The Scottish Trade Union Congress (STUC) condemned Turkey’s attacks in Iraqi Kurdistan with an emergency motion passed at the STUC’s annual conference, held between 25 and 27 April.
Turkey’s Operation Claw-Lock launched on 17 April constitutes “an invasion of a neighbouring state”, the STUC said in a statement, calling on the Turkish government to end the invasion and withdraw its troops immediately.
Turkey’s increased military action in Iraqi Kurdistan in recent years “reinforces fears of a Greater Turkey, to include territory in the Kurdish regions of Iraq and Syria”, it said.
The union also urged a ceasefire agreement between Turkey and the Kurdistan Workers’ Party (PKK), and a peaceful democratic solution to the Kurdish issue in the country.
The STUC expressed support for efforts for the de-listing of the PKK as a terrorist organisation. It had passed similar motions last year, condemning Turkey’s withdrawal from the Council of Europe’s Istanbul Convention on Preventing and combatting Violence against Women and Domestic Violence.
As the congress passed the resolution, Edinburgh Kurdish Community and friends held a demonstration outside the Scottish Parliament against Turkey’s attacks.
Fourteen Scottish members of parliament have signed an Early Day Motion condemning the attacks.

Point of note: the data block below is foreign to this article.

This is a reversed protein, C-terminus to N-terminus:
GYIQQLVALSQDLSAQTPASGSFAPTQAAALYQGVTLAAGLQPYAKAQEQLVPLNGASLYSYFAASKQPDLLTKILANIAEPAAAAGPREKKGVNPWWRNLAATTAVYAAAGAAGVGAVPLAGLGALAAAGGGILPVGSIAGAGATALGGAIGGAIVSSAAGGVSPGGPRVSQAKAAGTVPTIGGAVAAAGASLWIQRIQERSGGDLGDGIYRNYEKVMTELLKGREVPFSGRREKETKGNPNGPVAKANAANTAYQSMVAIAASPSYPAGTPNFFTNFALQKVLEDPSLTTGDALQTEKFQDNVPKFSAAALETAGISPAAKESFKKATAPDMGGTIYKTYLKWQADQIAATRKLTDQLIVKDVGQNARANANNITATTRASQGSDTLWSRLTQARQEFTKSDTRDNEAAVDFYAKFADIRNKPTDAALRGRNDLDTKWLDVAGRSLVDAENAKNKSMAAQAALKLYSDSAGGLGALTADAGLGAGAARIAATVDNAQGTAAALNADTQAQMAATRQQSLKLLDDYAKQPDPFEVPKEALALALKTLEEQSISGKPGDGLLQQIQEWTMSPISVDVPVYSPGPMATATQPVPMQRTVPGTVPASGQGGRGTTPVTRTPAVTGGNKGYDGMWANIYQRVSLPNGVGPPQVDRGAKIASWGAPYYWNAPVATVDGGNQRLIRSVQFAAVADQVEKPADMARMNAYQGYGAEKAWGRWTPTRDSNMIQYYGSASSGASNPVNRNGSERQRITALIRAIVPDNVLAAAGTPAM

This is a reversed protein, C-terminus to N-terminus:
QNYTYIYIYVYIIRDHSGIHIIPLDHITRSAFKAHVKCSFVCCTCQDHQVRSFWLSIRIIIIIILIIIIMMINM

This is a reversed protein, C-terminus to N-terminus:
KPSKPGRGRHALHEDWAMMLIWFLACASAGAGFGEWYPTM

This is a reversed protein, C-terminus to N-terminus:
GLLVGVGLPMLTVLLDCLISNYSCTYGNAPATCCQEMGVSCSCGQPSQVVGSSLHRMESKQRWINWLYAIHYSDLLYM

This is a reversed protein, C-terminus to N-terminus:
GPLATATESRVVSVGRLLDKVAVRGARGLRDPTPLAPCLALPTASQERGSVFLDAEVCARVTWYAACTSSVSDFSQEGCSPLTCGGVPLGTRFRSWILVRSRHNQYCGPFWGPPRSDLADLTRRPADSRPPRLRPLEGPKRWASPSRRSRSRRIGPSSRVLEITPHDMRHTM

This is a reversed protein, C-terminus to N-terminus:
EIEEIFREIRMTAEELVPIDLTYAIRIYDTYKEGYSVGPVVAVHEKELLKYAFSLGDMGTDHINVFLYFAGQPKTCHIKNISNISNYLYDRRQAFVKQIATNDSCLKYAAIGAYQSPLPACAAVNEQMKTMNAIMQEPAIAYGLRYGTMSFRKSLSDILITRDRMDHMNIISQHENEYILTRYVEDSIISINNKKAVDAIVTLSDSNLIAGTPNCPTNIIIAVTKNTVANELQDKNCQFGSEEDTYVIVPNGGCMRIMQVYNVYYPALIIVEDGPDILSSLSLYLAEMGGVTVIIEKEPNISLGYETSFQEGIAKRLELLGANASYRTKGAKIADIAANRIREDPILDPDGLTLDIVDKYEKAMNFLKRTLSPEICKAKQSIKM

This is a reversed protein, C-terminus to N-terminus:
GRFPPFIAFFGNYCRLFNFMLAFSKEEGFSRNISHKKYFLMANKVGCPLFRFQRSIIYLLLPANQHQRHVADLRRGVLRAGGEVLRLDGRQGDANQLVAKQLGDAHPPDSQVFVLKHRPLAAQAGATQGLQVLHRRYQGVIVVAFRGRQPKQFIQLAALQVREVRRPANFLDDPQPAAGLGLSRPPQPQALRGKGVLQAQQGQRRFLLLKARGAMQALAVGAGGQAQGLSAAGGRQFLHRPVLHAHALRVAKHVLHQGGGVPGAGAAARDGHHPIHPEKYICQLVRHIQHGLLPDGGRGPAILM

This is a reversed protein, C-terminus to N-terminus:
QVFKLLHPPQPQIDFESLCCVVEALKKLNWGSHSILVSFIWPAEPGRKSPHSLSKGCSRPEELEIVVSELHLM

Dundee and Aberdeen Trades Councils, avid supporters of the Kurdish cause, have maintained strong connections between trade unionists in Scotland and in Turkey.
The full statement is as follows:
Turkish attacks in Northern Iraq
Congress notes and condemns the attacks by Turkish forces on the Metina mountain area in the border area of Duhok in Northern Iraq, including jets bombing villages, helicopters dropping ground troops and the wounding of Kurdish civilians. These constitute an invasion of a neighbouring state.
Their pretext is to challenge the PKK, who have called repeatedly for a ceasefire and negotiations for a peaceful and democratic solution to the Kurdish Question in Turkey and who were in the forefront of the fight against ISIS (whilst the Turkish state was supporting them).
Congress notes that Turkey has increased its military presence in Northern Iraq over recent years and the scale of the current mobilisations reinforces fears of a Greater Turkey, to include territory in the Kurdish regions of Iraq and Syria.
Congress notes that Turkish forces are being aided by armed forces of the KDP, the ruling party of the Kurdistan Regional Government, whose Prime Minister Masrour Barzani met with Turkey’s President Erdogan shortly before the invasion launch, then held trade talks with the UK Government.
Congress calls on the General Council to
1. Write to the Secretary of State for Foreign, Commonwealth and Development Affairs to urge the Government to call on the Turkish Government to end this invasion, to withdraw troops immediately and seek immediate negotiations with the PKK on a ceasefire and progress towards a peaceful and democratic solution.
2. Continue to support the de-listing of the PKK as a terrorist organisation, noting the decision of Belgian courts that they are not a terrorist organisation.
3. Call on affiliates to continue offering solidarity to sister unions in Turkey who continue to be attacked by the Turkish authorities and to raise with them concerns regarding the invasion of Iraq’s Kurdish region.